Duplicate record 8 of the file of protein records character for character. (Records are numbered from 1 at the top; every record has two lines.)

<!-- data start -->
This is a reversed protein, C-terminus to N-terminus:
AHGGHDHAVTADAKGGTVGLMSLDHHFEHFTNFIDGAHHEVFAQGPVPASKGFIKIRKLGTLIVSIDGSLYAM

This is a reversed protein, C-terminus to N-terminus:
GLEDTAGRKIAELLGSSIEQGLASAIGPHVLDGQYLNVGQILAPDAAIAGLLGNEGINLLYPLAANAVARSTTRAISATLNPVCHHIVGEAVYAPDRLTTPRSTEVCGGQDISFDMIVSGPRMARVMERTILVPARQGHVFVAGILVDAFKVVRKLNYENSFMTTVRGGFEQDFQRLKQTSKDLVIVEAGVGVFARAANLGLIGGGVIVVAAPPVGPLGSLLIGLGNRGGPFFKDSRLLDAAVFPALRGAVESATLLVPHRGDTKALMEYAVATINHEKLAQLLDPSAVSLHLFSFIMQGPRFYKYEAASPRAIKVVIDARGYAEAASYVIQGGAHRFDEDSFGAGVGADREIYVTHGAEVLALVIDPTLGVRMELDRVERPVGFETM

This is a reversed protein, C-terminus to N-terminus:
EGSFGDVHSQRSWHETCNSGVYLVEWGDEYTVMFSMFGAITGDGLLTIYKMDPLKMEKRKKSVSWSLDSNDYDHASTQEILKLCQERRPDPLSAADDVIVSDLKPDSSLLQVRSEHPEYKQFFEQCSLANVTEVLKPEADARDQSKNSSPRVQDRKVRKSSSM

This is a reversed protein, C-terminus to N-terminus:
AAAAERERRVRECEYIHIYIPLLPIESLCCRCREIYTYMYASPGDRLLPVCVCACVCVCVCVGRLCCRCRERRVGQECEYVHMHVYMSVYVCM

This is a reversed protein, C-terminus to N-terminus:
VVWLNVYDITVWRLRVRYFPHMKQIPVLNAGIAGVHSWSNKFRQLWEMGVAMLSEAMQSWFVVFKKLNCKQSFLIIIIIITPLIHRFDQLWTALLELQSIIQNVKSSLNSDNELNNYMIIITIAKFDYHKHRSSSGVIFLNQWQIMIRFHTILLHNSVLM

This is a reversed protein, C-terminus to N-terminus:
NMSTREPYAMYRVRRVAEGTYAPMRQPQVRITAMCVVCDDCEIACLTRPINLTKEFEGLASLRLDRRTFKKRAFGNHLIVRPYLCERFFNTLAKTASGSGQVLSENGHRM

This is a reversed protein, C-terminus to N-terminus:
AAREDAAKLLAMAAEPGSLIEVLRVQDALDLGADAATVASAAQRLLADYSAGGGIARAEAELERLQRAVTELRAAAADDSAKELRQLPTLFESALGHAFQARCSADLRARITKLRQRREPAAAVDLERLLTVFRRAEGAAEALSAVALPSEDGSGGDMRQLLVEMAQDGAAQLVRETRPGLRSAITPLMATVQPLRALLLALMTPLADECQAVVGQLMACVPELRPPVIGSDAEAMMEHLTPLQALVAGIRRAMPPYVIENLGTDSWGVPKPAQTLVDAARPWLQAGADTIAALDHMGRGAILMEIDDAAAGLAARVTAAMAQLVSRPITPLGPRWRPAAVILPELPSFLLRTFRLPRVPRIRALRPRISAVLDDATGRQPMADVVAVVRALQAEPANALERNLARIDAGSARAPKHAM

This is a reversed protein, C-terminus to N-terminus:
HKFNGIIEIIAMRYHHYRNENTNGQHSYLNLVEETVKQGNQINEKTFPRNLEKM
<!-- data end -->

This is a reversed protein, C-terminus to N-terminus:
HKFNGIIEIIAMRYHHYRNENTNGQHSYLNLVEETVKQGNQINEKTFPRNLEKM